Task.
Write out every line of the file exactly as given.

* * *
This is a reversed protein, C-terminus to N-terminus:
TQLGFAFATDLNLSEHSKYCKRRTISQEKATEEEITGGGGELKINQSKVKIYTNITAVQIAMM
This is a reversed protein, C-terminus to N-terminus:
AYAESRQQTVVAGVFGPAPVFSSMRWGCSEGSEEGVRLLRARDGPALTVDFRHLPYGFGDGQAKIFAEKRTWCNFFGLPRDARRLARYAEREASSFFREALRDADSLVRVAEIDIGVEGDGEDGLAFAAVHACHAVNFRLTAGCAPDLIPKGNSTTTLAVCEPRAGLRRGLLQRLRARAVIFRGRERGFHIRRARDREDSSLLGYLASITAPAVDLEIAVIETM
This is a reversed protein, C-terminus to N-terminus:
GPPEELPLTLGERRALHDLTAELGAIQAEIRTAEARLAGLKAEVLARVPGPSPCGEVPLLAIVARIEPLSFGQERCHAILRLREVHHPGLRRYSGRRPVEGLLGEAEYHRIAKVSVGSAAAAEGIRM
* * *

This is a reversed protein, C-terminus to N-terminus:
TQLGFAFATDLNLSEHSKYCKRRTISQEKATEEEITGGGGELKINQSKVKIYTNITAVQIAMM
This is a reversed protein, C-terminus to N-terminus:
AYAESRQQTVVAGVFGPAPVFSSMRWGCSEGSEEGVRLLRARDGPALTVDFRHLPYGFGDGQAKIFAEKRTWCNFFGLPRDARRLARYAEREASSFFREALRDADSLVRVAEIDIGVEGDGEDGLAFAAVHACHAVNFRLTAGCAPDLIPKGNSTTTLAVCEPRAGLRRGLLQRLRARAVIFRGRERGFHIRRARDREDSSLLGYLASITAPAVDLEIAVIETM
This is a reversed protein, C-terminus to N-terminus:
GPPEELPLTLGERRALHDLTAELGAIQAEIRTAEARLAGLKAEVLARVPGPSPCGEVPLLAIVARIEPLSFGQERCHAILRLREVHHPGLRRYSGRRPVEGLLGEAEYHRIAKVSVGSAAAAEGIRM